Max looked on at the passing hover cars, towering skyscrapers, and endless grey of city life. ‘I think I understand what you mean,’ he said to the cityscape. ‘I’m not sure whether I find this whole business overwhelming, or if it is my newness to being a teacher … with you.’

            Shakespeare smiled. ‘Well, it’s to be expected, my dear boy! You’re interacting with a man almost 1500 years your senior! Hah! Indeed though, had I met Pluto, Aristotle, Thaetus, or Cleopatra herself, I would be confounded. But no, books, our memory, and our imagination; I felt as if I knew them sometimes, as if I knew their personality through the pages. I must insist to you though, I am not him.’ William moved back to the couch. ‘As much as imagination and faith might entail, I am not him… Of course, we knew what was around us too,’ he said before Max could reply. ‘We looked within and found the answers. If not from boredom, then interest! If one is going to look, Max, then look, dammit! Stop thinking! If one is going to think, then stop looking; start feeling. It is easy to find the answers one seeks when looking with their eyes and not their mind. Is it not the eyes that tell us we are hungry?’ William laughed.

            ‘But didn’t you ever feel – ’

            ‘Overwhelmed? Like people were putting words in my mouth? All the time! We had the King breathing down our necks! The Black Plague at our door! Of course the clouds descend, but it’s one’s sense of duty that keeps them sane. What he does with himself. And you have a duty too. This lesson plan – what would you like to know?’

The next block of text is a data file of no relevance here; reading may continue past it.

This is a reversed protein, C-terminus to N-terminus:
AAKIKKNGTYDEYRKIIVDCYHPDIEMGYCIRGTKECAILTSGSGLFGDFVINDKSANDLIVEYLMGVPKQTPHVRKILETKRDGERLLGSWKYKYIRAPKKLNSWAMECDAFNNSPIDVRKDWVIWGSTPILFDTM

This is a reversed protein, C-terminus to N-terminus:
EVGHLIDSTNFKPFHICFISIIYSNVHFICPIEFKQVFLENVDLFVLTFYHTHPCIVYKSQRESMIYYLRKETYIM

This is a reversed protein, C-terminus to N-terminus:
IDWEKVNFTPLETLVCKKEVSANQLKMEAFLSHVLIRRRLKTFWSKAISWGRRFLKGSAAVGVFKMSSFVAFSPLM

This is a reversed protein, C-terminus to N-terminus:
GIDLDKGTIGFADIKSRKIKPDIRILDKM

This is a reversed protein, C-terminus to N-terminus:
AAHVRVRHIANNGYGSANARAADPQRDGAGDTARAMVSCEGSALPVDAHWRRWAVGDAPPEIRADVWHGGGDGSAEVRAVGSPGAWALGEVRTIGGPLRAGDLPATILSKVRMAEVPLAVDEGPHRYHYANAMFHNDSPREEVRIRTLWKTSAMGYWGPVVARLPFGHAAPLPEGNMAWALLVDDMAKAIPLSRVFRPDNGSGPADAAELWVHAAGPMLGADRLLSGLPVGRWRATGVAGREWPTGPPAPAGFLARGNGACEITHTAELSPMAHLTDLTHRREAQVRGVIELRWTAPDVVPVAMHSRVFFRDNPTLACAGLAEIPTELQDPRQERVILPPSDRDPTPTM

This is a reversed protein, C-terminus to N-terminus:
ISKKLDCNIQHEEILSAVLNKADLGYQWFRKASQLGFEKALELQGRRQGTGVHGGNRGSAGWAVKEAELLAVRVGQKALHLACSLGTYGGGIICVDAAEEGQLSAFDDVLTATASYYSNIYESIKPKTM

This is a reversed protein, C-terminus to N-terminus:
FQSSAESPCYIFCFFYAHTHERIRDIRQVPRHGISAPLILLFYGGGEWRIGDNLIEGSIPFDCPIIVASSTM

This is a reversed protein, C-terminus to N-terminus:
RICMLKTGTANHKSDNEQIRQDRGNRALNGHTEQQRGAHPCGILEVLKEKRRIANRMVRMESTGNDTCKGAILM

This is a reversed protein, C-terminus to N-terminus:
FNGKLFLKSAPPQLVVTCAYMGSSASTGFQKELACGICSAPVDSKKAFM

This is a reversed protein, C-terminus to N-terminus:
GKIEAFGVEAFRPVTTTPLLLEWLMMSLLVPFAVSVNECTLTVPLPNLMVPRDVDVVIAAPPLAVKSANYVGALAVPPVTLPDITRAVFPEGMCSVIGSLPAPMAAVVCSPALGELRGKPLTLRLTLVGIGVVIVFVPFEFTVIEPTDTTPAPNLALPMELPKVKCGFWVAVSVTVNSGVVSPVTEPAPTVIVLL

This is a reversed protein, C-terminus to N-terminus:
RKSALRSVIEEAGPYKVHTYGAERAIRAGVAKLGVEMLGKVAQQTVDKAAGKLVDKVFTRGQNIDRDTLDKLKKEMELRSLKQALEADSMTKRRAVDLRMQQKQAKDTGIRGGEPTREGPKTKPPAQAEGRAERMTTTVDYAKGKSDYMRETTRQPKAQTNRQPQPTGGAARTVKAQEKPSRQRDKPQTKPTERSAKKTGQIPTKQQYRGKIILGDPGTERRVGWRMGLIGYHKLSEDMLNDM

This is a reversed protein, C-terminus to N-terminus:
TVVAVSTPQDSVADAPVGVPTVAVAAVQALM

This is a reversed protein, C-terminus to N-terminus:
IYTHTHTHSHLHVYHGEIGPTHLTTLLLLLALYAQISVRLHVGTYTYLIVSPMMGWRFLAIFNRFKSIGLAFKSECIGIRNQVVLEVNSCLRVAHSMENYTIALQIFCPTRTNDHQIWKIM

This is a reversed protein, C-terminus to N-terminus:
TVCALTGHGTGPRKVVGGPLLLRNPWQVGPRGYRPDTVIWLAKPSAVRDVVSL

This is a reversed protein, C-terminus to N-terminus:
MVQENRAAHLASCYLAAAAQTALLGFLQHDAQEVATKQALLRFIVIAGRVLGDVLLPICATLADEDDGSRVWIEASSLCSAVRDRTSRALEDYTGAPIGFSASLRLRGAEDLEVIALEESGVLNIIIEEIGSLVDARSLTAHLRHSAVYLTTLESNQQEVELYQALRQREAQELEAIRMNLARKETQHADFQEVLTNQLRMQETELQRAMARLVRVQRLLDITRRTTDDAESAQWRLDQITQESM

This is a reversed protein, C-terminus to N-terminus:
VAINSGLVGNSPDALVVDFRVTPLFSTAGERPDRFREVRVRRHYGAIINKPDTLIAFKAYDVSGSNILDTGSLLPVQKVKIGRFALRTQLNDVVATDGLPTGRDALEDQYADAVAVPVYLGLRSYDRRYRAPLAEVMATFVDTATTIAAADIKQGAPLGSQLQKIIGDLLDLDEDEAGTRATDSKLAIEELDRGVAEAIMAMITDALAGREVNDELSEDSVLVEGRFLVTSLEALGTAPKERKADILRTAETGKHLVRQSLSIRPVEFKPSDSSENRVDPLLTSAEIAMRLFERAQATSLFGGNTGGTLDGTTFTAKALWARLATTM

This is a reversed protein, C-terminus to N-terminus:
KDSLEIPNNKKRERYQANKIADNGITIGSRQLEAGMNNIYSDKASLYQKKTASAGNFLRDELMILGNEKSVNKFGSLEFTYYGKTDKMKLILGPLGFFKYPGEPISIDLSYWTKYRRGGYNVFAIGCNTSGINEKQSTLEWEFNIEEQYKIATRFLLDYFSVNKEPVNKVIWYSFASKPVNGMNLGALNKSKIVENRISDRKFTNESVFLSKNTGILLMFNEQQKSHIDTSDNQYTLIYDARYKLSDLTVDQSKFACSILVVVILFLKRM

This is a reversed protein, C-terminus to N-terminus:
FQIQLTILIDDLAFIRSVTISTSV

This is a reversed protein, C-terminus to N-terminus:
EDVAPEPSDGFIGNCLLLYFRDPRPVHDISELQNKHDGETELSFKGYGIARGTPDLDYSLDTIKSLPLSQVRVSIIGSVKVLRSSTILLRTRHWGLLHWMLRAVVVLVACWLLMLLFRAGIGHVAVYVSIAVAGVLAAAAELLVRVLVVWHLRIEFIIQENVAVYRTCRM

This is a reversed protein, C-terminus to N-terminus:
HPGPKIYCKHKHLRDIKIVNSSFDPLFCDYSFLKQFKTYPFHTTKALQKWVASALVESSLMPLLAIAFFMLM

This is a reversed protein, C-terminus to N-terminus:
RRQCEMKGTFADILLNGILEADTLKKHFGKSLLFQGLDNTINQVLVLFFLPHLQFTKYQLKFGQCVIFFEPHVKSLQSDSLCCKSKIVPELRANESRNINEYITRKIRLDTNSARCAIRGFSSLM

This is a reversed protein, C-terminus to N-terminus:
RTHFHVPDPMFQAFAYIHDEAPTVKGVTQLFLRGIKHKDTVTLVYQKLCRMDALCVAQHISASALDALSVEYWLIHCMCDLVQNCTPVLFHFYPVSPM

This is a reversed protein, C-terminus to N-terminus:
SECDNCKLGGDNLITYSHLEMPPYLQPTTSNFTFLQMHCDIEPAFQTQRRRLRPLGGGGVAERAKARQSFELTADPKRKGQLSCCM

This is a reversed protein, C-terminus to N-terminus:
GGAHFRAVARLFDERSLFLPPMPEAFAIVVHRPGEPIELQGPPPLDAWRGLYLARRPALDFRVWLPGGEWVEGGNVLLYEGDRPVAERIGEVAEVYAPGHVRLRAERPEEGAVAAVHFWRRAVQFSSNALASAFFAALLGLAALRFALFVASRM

Finally! Max thought. He made his way to the table and looked for the curriculum.

            ‘Well, the first week or two will be covering your major plays, characters, and themes. Then we’ll move into – ’

            ‘What about my co-wrights? Thom was always a good chap. Great with finishing things off.’

            ‘Well … yes. Then we move into theories about your writing, who else you worked with – ’

‘You know I invented the word elbow? I despised the word we used before. Phaw! I won’t even say it now, but let me tell you, it fixed a lot of plays back in the day.’

Max continued. ‘By the end of the course we want the class to feel as if they know you… Or, at least pass the final exam.’